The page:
The Casa Museo Guillermo Tovar de Teresa in Colonia Roma Norte was inaugurated in December 2018. So it’s one of the newest museums in Mexico City. This elegant house museum sits inside a lovingly restored Porfirian mansion. Built in 1911, this gorgeous classic house has parquet floors, white crown molding, private library, inner patio, and lush gardens. It’s the former home of Mexican child prodigy, art collector, bibliophile, and historian Guillermo Tovar de Teresa (1956-2013). Mexican billionaire Carlos Slim was a personal friend of Tovar, so now it’s owned by Slim’s foundation (which also runs Museo Soumaya in Polanco). And while the building is impressive, the collection of fine art objects is even better. There’s antique furniture, detailed engravings, vintage photos, oil paintings, religious sculptures, and other rare items. Most of the objects here are from the Spanish Viceroy era, or the 19th century.
Carved volcanic stone (cantera) facade with black wrought iron work covering the windows and entrances. You can see the rooftop garden in the top left-hand corner.
Typical of the museum interior, this highly detailed white crown molding in the lobby features intricate floral patterns and Aztec frets.
This elegantly carved wooden breakfront in the lobby is lit from within to highlight a display of fine pottery and glassware.
A fine antique wooden trunk featuring inlaid wood patterns and medieval scenes.
A precious wood cabinet inlaid with scrimshawed ivory, tortoise shell, and mother-of-pearl.
Cocos chocolateros were once a trendy status item. Carved from polished coconut shell, the fancy goblets were once used by upper-class Mexicans, specifically for drinking chocolate. The big goblet in the middle of this photo, with the royal eagle carved on it, once belonged to Emperor Maximilian I of Mexico.
This quiet private library at the back of the building holds twenty thousand books. The parquet floor is centered around an intricate compass rose pattern. The moveable library step-stool (bottom right-hand corner) matches the floor. Above the fireplace is “Autorretrato” created by French painter Édouard Pingret (1788-1875) in 1852.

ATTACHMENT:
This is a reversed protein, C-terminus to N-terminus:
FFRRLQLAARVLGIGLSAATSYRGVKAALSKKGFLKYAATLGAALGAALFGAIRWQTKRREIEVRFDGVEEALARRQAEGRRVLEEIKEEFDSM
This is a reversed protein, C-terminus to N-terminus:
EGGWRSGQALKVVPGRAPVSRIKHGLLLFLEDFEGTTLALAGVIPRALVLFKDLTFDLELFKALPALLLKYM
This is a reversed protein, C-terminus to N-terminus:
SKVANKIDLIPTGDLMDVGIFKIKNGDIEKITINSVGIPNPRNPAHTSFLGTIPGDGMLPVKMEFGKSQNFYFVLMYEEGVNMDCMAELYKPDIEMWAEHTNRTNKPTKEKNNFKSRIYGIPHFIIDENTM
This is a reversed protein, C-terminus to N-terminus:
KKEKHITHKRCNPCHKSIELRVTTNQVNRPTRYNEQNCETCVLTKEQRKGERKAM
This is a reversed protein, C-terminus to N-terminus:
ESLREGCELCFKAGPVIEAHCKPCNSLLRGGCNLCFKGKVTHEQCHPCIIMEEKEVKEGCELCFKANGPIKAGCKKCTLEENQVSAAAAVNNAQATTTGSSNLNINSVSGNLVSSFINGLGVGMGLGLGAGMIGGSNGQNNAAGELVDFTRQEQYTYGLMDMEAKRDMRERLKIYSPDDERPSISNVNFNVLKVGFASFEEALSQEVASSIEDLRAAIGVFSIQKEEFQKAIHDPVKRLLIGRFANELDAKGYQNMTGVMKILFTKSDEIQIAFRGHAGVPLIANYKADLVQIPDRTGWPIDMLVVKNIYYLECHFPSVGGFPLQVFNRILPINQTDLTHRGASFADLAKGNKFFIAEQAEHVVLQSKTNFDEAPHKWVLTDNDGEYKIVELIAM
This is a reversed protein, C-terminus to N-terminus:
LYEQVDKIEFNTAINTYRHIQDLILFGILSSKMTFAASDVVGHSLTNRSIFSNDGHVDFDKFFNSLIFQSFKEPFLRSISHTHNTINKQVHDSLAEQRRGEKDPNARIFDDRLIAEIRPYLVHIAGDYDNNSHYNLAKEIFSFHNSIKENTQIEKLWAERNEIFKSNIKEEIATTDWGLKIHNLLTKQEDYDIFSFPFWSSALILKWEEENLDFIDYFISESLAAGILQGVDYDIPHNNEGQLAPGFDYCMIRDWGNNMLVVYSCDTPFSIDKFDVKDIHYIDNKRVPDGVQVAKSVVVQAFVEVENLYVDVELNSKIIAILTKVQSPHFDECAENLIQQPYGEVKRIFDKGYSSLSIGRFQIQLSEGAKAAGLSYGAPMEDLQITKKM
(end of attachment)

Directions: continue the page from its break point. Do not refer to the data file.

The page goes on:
The sun-drenched checkerboard hallway connecting the front end of the home with the back end. The patio garden is to the left.
The hallway features original landscape lithographs by British artist Daniel Thomas Egerton (1797–1842). Egerton spent most of his adult life working in Mexico. But he (and his pregnant wife) were murdered in what is now Colonia Tacubaya, in Mexico City. There are several theories about why he was killed. But some think Egerton may have been targeted because he was an English spy, suspected of selling his highly-detailed landscape paintings to the British Empire (and other foreign governments) so they could study Mexican terrain!
The inner patio is overgrown with a lush, Victorian garden. The peaceful inner patio has a Victorian-style patio garden with semi-hidden mirrored seating area, faux wood (molded concrete) steps and railings, colorful tile, and regal lion statues.
This free glossy magazine provides detailed information about the museum and its objects. It also makes a nice souvenir. The museum offers free guided tours, but they’re usually offered in Spanish. English-speaking tour guides are also available, upon request. Make your tour reservations ahead of time. Although the museum is still fairly new, the building and art collection are very high quality. And it’s free for everyone (including international tourists). So, it’s already quite popular. Expect heavy crowds in the afternoon and on weekends. Ideally you should try to arrive right when the doors open – on a weekday – to avoid the crowds. Address: Valladolid 52, Colonia Roma Norte
Read More: How To Learn Spanish Before Visiting Mexico